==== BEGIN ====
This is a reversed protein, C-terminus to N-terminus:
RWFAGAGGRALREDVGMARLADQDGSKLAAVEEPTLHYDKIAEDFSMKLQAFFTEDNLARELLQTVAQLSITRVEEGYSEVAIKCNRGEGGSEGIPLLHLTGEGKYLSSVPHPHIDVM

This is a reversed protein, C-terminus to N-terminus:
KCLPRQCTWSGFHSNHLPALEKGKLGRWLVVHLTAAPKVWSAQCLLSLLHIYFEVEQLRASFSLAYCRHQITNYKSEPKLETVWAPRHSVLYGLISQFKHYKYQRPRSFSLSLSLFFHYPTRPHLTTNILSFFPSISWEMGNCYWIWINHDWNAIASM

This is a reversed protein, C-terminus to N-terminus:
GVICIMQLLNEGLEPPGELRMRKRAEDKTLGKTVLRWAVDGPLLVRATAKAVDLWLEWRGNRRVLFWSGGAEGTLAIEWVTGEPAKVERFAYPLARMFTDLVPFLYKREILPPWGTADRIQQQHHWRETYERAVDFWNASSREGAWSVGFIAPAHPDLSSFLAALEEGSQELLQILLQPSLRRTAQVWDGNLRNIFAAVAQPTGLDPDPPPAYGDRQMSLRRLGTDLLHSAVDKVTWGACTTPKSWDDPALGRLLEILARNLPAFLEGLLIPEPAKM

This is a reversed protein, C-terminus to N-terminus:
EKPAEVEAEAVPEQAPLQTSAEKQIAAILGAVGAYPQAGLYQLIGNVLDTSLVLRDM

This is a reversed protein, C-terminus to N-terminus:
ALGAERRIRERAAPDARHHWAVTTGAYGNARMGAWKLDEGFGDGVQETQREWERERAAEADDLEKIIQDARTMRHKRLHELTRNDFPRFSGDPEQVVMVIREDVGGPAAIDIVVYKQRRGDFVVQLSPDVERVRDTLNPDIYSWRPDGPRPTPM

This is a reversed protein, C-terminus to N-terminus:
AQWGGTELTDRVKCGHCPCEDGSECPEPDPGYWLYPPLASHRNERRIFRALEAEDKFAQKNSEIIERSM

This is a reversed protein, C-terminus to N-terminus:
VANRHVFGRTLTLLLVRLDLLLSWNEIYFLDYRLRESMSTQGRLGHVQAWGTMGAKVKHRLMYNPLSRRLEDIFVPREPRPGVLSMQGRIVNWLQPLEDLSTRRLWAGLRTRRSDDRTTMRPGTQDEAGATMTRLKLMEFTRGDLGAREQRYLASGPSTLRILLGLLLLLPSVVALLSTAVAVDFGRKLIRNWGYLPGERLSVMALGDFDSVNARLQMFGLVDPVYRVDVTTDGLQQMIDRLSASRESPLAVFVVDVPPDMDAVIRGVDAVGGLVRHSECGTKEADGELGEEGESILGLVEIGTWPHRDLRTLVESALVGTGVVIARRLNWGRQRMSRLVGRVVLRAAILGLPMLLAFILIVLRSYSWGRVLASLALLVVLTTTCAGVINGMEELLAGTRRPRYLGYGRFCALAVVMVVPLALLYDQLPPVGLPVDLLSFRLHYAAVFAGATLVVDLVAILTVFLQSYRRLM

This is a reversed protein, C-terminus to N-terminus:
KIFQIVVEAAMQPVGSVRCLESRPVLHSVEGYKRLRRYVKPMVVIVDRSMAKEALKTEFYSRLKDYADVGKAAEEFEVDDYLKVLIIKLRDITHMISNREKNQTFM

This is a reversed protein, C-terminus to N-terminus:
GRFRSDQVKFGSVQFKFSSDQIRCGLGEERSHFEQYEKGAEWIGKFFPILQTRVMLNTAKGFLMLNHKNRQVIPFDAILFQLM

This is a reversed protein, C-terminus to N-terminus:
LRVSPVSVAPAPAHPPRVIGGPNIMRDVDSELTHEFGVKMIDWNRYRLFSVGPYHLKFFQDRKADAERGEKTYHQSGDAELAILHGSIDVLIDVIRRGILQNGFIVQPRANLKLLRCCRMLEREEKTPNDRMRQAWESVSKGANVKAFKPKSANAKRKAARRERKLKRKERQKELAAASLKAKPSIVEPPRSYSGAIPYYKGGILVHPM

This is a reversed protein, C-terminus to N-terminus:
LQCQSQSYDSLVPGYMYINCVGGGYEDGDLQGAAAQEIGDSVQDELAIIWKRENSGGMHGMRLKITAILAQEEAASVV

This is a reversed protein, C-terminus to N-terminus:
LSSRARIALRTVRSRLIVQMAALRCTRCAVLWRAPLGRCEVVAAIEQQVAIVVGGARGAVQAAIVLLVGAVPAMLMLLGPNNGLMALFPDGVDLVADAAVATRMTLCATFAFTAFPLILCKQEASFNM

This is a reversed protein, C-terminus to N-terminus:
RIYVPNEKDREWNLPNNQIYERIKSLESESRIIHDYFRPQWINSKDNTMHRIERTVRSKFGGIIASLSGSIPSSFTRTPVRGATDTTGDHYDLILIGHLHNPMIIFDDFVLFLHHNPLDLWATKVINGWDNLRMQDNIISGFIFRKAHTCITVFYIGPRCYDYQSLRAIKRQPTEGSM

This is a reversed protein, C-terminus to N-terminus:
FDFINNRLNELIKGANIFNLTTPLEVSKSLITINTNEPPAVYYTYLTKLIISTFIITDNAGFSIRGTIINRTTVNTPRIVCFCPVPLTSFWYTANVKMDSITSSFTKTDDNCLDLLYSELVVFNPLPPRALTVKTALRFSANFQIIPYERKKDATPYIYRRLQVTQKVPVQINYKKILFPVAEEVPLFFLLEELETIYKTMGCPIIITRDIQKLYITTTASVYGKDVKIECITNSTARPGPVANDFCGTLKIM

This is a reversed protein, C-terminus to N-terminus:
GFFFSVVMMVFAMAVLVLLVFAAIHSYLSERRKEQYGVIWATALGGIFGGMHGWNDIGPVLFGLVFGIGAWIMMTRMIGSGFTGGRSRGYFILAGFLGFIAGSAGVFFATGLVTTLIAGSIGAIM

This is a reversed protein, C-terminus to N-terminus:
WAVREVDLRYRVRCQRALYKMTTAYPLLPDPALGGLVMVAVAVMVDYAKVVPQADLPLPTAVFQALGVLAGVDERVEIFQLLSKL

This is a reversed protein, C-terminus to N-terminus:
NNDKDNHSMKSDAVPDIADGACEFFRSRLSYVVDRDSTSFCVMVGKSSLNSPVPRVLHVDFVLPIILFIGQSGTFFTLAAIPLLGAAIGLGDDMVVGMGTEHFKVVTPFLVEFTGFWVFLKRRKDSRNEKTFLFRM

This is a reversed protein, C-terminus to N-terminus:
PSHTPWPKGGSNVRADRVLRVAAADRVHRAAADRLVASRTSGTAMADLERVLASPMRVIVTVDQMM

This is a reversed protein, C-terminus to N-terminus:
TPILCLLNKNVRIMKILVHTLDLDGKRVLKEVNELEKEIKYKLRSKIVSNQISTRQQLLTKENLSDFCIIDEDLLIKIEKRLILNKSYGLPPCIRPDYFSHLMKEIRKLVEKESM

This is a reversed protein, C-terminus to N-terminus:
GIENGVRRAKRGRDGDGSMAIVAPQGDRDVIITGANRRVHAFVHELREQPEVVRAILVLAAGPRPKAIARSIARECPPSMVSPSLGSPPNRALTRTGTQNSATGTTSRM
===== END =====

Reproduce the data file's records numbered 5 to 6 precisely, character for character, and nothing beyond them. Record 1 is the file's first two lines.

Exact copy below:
This is a reversed protein, C-terminus to N-terminus:
ALGAERRIRERAAPDARHHWAVTTGAYGNARMGAWKLDEGFGDGVQETQREWERERAAEADDLEKIIQDARTMRHKRLHELTRNDFPRFSGDPEQVVMVIREDVGGPAAIDIVVYKQRRGDFVVQLSPDVERVRDTLNPDIYSWRPDGPRPTPM

This is a reversed protein, C-terminus to N-terminus:
AQWGGTELTDRVKCGHCPCEDGSECPEPDPGYWLYPPLASHRNERRIFRALEAEDKFAQKNSEIIERSM